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Daily Update: March 30, 2023

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Daily Update: June 2, 2023

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Daily Update: June 1, 2023

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Daily Update: May 31, 2023

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Daily Update: May 30, 2023

Daily Update: March 30, 2023

Start every business day with our analyses of the most pressing developments affecting markets today, alongside a curated selection of our latest and most important insights on the global economy.

Making Sense of Credit Suisse

Credit Suisse, after a 167-year history at the pinnacle of the venerated Swiss banking industry, will be quietly folded into crosstown rival UBS. On March 19, under pressure to act from Swiss regulators, Credit Suisse Chairman Axel Lehmann and UBS Chairman Colm Kelleher shared an awkward handshake in front of assembled press. The acquisition of Credit Suisse is something of an anticlimax after years of upheaval at the bank. For five years, it struggled to overcome successive scandals with attempted restructurings and new strategies. In the end, it simply ran out of time, and investors ran out of patience.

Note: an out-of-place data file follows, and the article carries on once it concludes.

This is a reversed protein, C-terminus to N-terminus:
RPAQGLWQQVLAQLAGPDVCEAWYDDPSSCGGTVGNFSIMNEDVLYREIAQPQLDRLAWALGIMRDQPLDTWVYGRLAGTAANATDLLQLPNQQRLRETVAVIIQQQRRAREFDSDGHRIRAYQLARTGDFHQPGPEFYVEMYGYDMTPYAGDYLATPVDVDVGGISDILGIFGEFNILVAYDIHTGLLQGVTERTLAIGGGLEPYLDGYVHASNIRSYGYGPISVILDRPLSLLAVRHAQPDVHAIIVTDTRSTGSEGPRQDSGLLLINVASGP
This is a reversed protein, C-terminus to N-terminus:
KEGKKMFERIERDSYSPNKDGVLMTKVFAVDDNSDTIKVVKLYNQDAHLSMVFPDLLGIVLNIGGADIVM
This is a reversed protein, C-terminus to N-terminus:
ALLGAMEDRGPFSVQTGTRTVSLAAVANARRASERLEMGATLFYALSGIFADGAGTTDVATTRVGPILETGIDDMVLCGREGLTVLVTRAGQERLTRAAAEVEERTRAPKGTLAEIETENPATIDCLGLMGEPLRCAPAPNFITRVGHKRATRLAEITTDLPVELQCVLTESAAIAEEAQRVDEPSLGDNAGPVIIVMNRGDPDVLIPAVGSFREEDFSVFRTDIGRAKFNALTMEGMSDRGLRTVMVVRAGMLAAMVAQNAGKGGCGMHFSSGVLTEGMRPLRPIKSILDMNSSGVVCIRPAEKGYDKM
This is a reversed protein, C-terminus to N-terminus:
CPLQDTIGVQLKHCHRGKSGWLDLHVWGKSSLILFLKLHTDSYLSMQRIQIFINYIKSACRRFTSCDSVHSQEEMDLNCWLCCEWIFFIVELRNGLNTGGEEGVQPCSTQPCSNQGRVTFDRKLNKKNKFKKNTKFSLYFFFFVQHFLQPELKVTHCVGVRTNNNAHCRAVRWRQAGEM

Before it was acquired, Credit Suisse was expected to lag its global peers in 2023, according to an article published by S&P Global Market Intelligence in January. The Swiss bank and asset manager had announced plans to cut 17% of its workforce and sell billions of dollars in assets. The stated goal of the restructuring was to stabilize the franchise, reduce risk and focus on less volatile wealth management and private banking operations. 

The turmoil at Credit Suisse dated to 2019, when a spying scandal involving then-CEO Tidjane Thiam and former wealth management chief Iqbal Khan led to Thiam’s departure. This unfortunate episode was followed by a string of scandals, including exposure to the collapses of U.S. hedge fund Archegos Capital and financial services company Greensill Capital, which were reputationally and financially damaging. The steady stream of scandal and embarrassment led to a slow slide in Credit Suisse’s share price in comparison to its peers and European banking indexes, according to S&P Global Market Intelligence.

It was supposed to all turn around in 2022 as Lehmann and Credit Suisse’s then-CEO Thomas Gottstein took on the painful task of overhauling the business to reduce the size of its problematic investment bank and refocus on its core wealth management business. While the restructuring was anticipated to negatively impact revenue, the bank was forced in June 2022 to halve dividends when its earnings difficulties exceeded projections. The bank posted a CHF1.59 billion second-quarter loss for 2022, its third consecutive quarterly loss. On Aug. 1, 2022, Gottstein was replaced with Ulrich Körner as CEO and another strategy review was announced.